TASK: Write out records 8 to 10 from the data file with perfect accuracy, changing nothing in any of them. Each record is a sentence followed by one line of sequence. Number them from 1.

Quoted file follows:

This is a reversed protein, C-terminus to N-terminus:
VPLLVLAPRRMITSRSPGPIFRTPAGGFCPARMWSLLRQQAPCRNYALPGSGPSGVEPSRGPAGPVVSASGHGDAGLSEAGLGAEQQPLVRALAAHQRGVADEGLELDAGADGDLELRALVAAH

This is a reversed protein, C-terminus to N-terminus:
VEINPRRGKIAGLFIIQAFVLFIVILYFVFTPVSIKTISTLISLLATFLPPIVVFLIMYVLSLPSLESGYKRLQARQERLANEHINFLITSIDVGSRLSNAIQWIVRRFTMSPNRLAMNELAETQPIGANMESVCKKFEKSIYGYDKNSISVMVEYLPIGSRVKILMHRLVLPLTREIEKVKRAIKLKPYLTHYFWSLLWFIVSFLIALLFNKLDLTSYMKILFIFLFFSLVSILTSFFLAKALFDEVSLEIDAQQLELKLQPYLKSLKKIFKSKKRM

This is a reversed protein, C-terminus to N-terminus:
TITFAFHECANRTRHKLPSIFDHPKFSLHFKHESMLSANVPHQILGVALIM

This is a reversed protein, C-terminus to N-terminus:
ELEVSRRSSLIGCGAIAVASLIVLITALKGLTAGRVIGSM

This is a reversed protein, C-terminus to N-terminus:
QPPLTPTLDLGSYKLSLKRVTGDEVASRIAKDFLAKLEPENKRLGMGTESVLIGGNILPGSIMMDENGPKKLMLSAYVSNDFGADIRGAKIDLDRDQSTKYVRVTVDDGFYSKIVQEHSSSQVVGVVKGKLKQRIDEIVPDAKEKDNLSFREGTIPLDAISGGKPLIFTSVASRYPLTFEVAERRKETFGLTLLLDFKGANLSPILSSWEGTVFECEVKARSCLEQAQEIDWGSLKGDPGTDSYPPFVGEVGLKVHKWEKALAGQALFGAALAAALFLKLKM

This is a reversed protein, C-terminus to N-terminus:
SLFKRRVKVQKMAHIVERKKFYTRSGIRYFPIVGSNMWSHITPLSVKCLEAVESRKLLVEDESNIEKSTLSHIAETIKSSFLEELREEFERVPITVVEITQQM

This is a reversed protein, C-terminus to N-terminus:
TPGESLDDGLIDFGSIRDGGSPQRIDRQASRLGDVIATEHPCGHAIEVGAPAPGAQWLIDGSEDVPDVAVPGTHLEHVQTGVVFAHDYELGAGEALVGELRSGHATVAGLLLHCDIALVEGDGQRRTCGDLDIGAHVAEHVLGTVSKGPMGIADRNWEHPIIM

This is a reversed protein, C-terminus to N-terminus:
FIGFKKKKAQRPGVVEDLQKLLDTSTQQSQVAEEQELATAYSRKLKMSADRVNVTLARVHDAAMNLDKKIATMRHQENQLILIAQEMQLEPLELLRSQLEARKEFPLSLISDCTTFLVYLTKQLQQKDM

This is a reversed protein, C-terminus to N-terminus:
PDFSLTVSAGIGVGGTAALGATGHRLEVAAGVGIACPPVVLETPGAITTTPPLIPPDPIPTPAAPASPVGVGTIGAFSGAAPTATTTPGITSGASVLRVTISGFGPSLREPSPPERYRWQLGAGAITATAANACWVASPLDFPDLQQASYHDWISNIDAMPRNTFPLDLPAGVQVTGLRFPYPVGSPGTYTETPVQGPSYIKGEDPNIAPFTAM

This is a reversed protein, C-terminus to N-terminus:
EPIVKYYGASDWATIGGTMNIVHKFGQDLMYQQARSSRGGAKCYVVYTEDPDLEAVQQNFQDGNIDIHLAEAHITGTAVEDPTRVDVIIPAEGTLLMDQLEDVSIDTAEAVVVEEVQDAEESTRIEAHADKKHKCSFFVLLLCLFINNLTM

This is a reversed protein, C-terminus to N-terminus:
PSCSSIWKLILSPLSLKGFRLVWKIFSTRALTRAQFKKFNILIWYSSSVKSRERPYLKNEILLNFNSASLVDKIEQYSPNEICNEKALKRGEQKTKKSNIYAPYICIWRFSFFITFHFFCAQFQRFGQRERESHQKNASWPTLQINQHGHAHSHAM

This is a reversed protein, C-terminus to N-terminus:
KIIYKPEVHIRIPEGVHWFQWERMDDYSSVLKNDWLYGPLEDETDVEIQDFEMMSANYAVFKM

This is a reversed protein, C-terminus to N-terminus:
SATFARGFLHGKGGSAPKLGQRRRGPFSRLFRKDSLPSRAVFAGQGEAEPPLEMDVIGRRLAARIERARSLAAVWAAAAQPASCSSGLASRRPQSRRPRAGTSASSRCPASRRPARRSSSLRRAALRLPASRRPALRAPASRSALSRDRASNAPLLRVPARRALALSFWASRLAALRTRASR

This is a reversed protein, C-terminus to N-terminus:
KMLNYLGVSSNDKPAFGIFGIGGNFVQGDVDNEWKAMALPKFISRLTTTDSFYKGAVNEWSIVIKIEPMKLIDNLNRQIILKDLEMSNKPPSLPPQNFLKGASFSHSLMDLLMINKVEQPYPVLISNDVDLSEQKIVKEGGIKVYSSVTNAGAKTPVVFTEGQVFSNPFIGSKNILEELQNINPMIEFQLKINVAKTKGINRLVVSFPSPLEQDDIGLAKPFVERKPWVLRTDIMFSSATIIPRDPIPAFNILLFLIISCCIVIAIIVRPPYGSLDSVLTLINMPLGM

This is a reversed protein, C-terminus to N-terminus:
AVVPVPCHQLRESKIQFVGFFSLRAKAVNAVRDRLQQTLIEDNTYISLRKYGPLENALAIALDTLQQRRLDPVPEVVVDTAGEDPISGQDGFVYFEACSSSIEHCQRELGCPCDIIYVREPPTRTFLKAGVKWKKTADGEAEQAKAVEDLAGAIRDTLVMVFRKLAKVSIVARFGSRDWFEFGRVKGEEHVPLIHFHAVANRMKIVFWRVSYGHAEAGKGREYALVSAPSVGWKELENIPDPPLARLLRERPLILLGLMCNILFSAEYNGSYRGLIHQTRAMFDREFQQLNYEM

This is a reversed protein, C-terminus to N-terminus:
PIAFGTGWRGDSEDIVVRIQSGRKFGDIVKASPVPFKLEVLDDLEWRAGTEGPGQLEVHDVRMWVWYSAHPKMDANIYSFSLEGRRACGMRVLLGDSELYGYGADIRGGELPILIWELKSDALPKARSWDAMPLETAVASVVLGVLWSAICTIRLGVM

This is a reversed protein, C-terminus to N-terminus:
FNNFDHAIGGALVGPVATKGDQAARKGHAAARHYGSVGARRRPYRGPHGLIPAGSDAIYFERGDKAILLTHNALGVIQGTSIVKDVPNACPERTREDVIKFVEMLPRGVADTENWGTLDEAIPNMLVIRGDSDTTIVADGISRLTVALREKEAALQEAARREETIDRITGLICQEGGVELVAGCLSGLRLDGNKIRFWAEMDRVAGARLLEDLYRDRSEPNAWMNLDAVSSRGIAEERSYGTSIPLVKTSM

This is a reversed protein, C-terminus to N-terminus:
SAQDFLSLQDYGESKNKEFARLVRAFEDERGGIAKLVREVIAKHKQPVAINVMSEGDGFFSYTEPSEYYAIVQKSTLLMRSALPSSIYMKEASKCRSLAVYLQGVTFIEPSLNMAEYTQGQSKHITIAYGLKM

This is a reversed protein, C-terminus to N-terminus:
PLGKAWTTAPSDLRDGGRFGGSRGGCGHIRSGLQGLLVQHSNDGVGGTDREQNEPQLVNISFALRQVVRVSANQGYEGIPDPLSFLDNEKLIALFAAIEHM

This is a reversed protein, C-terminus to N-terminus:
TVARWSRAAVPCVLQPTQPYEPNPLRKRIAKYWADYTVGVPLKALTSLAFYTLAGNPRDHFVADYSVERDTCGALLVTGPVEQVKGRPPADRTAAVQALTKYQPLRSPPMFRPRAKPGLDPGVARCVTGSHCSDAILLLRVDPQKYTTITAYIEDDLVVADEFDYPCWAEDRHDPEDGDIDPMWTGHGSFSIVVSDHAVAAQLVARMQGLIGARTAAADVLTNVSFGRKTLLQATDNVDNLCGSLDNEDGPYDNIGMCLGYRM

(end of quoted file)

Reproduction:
This is a reversed protein, C-terminus to N-terminus:
FIGFKKKKAQRPGVVEDLQKLLDTSTQQSQVAEEQELATAYSRKLKMSADRVNVTLARVHDAAMNLDKKIATMRHQENQLILIAQEMQLEPLELLRSQLEARKEFPLSLISDCTTFLVYLTKQLQQKDM

This is a reversed protein, C-terminus to N-terminus:
PDFSLTVSAGIGVGGTAALGATGHRLEVAAGVGIACPPVVLETPGAITTTPPLIPPDPIPTPAAPASPVGVGTIGAFSGAAPTATTTPGITSGASVLRVTISGFGPSLREPSPPERYRWQLGAGAITATAANACWVASPLDFPDLQQASYHDWISNIDAMPRNTFPLDLPAGVQVTGLRFPYPVGSPGTYTETPVQGPSYIKGEDPNIAPFTAM

This is a reversed protein, C-terminus to N-terminus:
EPIVKYYGASDWATIGGTMNIVHKFGQDLMYQQARSSRGGAKCYVVYTEDPDLEAVQQNFQDGNIDIHLAEAHITGTAVEDPTRVDVIIPAEGTLLMDQLEDVSIDTAEAVVVEEVQDAEESTRIEAHADKKHKCSFFVLLLCLFINNLTM